Ghana has recorded lowest cedi depreciation in 28yrs – Bawumia claims
Vice President, Dr Mahamudu Bawumia has lauded the government’s efforts in addressing the rate of depreciation of the cedi against other major trading currencies.
Ghana, an import-driven country has fallen behind other developed countries for years in terms of the strength of the currency.
Consistently since at least 1994, the cedi has depreciated against the US dollar.
In January 2017, when the NPP government took the reigns of government, 1 US Dollar was equivalent to GHC 4.2.
Currently, one would need GHC 5.85 in order to buy 1 US Dollar on the forex market.
Touting the achievements of the New Patriotic Party (NPP) government, Dr Bawumia, who is the head of the Economic Management Team (EMT) said the Akufo-Addo government has “reduced exchange rate depreciation; exchange rate depreciation has been relatively stable with Ghana recording the lowest rate of depreciation in the last 28 years in 2020”.
“Notwithstanding COVID and its implication and notwithstanding the fact that this is an election year. This year, 2020, is the lowest depreciation, since 1992,” he claimed.
Delivering a lecture at the University of Ghana (UG), in the last of government’s Nation Building Updates before the 2020 elections on December 7, Dr Bawumia said: “The average depreciation of the Cedi over the last four years, which is at 7.3% is the lowest for any first-time government since 1992”.
According to him, the government “significantly reduced the deficit before COVID, of course in this year we’ve had to deal with COVID and that has increased the deficit”.
Ghana’s budget deficit is forecast to widen a little beyond 10.5% as the cap of 5% was lifted by parliament to contain expenditures due to the unforeseen COVID-19 pandemic.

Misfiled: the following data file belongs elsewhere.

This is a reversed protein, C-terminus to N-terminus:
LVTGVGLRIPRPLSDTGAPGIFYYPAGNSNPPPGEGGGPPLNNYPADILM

Data from Bloomberg indicates that the Cedi has depreciated every year in atleast the entire Fourth Republic which began in 1992.
According to the latest Summary of Macroeconomic and Financial Data released by the Bank of Ghana (Bo), the Cedi depreciated by 3% in November 2020.
Within the same period in 2019, the Cedi depreciated by 12.8.
The only time the Cedi appreciated this year was in March 2020 when it gained against the US Dollar by 1.7 on account of a huge cut in imports due to COVID-19 lockdown and border shut to contain the spread of the COVID-19 pandemic.
Dr Bawumia added that the country’s external payments position is stronger, notwithstanding COVID than it was in 2016.
“Interest rates are on the decline and along with declining inflation expectations,” he stressed.
According to Dr Bawumia, the transformation that has happened over the last four was in line with the plan of the NPP government starting first with the restoration of the economy.
“Building a strong economy is what has enabled us, even when it turned out that the depth of the challenges we face was deeper than had been led on by the previous government.